Why it is celebrated and meaning

It’s that time of year again – stores brimming with brightly painted, chocolate-filled eggs, cute bunnies popping off store shelves, vibrant floral decorations all around and summer beckoning. tip of his nose – it’s Easter!

As the churches are decorated to celebrate the resurrection of Jesus Christ, children and adults are all ready to exchange gifts and munch on hot rolls. The week-long festivities ring in the holiday spirit, with mass prayers beginning on Good Friday and ending on Easter Sunday. This year, the day falls on April 17.

For those who follow the Christian faith, Easter Sunday marks the victory of good over evil, rebirth and that the truth will prevail, while pagan celebrations mark the change of seasons.

Here’s everything we need to know about Easter Sunday

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Image: Courtesy of Thanti Riess/ @thantiriess/ Unsplash

Easter Sunday marks the resurrection of Jesus Christ after being crucified. According to the New Testament, Jesus was condemned to death by crucifixion, for claiming to be the “Son of God”.

According to the Bible, one of the closest disciples of Jesus Christ, Judas, kissed him and this gave a signal to the armed crowd, which was sent by Jewish priests and old people. Christ said he would not rebel against the Jews or protest his arrest. He even ordered one of his followers, who struck his sword to put it back. After his arrest, he was tried by the Sanhedrin, the highest Jewish council of law. After being found guilty of religious blasphemy, Jesus Christ was taken to Pontius Pilate, who gave in to the crowd’s demands to crucify Christ.

His body was taken down from the cross, wrapped in linen and placed in a tomb belonging to Joseph of Arimathea. It was then sealed with a massive stone. This day is marked as Good Friday.

It is believed that after three days the angels rolled away the stone and Jesus Christ rose from the grave and visited his disciples. This day is celebrated every year as Easter Sunday. Since Christ rose from the tomb, it is also known as Resurrection Sunday.

Easter rituals and meaning

Easter rituals and meaning
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The Church’s lunar calendar determines the date of Easter each year, which falls on the Sunday after the Easter full moon. However, several countries, such as Greece, with the Eastern Orthodox Church continue to predict the date of Easter based on the Julian calendar.

Previously, in the West, the resurrection of Christ was celebrated on the first day of the week, Sunday. Since then, Easter is celebrated on the first Sunday after the 14th day of the month of Nisan. Easter Sunday also marks the end of the “Passion of Christ”, which is a 40-day period of fasting called Lent. The Sunday before Easter is called Palm Sunday and marks the arrival of Jesus Christ in Jerusalem.

Easter week, known as “Holy Week”, also includes other important days like Maundy Thursday, the day Christ had the Last Supper with his disciples before the crucifixion. The Saturday following Good Friday is also considered ‘Holy Saturday’ by many and people attend religious services called the Easter Vigil.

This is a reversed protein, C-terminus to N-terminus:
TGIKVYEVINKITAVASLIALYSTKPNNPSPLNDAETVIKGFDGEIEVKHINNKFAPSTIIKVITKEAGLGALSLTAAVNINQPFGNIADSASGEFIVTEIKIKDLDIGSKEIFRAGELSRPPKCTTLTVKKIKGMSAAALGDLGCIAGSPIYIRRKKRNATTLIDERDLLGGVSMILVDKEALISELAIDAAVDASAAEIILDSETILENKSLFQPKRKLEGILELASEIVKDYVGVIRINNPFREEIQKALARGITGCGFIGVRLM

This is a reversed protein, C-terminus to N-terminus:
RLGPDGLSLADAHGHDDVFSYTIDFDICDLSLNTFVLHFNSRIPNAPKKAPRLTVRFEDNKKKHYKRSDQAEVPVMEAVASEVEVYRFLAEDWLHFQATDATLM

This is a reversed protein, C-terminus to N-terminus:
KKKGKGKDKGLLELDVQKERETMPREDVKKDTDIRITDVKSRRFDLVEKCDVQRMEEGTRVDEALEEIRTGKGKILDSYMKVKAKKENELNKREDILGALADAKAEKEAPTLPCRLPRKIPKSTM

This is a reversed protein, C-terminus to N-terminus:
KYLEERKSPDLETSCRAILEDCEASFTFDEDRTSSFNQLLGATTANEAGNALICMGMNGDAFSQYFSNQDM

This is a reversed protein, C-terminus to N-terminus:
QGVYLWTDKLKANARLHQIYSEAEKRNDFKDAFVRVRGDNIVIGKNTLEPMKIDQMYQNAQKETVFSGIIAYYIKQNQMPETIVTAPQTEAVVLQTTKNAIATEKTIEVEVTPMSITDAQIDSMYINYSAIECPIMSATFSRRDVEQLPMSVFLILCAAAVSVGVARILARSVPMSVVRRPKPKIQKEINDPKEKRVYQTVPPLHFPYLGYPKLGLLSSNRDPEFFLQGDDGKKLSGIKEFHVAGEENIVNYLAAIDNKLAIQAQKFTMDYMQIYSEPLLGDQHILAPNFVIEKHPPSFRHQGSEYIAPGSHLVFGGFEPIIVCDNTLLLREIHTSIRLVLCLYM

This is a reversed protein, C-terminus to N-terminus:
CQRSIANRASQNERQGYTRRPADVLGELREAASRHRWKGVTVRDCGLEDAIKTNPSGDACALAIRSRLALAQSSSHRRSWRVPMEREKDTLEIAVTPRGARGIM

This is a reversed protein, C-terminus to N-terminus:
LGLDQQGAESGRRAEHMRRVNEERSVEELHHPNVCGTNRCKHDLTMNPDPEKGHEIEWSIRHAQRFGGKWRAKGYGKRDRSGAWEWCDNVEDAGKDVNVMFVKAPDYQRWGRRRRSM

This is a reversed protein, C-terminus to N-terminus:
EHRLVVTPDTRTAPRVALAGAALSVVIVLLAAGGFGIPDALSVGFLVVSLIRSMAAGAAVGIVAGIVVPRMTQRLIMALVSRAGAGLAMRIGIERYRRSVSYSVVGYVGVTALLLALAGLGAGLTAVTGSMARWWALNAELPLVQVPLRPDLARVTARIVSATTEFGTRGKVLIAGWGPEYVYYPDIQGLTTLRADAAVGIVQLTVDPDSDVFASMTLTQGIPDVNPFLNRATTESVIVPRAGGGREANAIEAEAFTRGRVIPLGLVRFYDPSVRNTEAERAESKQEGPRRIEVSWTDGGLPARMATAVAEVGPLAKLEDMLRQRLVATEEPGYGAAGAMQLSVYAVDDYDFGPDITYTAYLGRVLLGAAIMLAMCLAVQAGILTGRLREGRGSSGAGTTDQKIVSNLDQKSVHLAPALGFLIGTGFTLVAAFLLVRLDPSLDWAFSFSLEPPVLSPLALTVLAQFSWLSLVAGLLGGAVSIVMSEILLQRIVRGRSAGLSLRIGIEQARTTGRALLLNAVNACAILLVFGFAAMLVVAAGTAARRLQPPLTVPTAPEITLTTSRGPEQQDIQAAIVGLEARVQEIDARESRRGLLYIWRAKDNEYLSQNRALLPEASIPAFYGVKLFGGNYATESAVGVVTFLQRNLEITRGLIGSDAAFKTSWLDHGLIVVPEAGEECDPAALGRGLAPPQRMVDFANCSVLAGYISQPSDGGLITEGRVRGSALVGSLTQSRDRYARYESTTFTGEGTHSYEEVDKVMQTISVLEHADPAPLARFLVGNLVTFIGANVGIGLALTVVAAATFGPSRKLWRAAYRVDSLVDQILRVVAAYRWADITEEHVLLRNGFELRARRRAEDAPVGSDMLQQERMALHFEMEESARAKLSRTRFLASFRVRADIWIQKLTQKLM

Easter also has pagan connotations and is closely associated with the Jewish holiday of Passover, which is also celebrated around the same time.

With spring and summer elements added to the concept, the celebration of Easter also signifies fruitfulness, rebirth and new beginnings. The word “Easter” is also said to derive from the Anglo-Saxon goddess of spring and fertility, Eostre.

Easter eggs and Easter bunnies

Easter eggs and Easter bunnies
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Families celebrate Easter Sunday with their own traditions and customs, but the basic rituals are almost the same. As a precursor to Christmas, it gives people the opportunity to spend quality time together and enjoy the holidays.

Special treats like carrot cake, hot rolls, sweet breads, eggs, ham, lamb and spring peas make Easter Sunday a hearty affair. The star attraction being the chocolate filled Easter egg.

It is believed that the custom of having the Easter egg probably started in ancient times when the Church did not allow Christians to have eggs during Holy Week. However, today the exchange of Easter eggs has new dimensions. On Sunday mornings, children receive delicious, brightly colored eggs filled with sweets and treats.

The making of decorated eggs was first recorded in the 13th century. According to Orthodox tradition, these eggs are painted red to symbolize the blood of Christ.

To make things more fun and lively, events like Easter egg hunts, Easter egg decorating, egg rolling and many more are held.

Interestingly, Protestant regions of Europe started the tradition of the Easter Bunny. Although it started in the 17th century, it was not popular until the 19th century. According to legends, Easter bunnies are believed to lay the eggs and decorate them in secret. In the United States, these Easter bunnies are believed to fill children’s baskets with toys and candy.

Hero and background image: Courtesy of Gabe Pierce/ @gaberce/ Unsplash

Alicia R. Rucker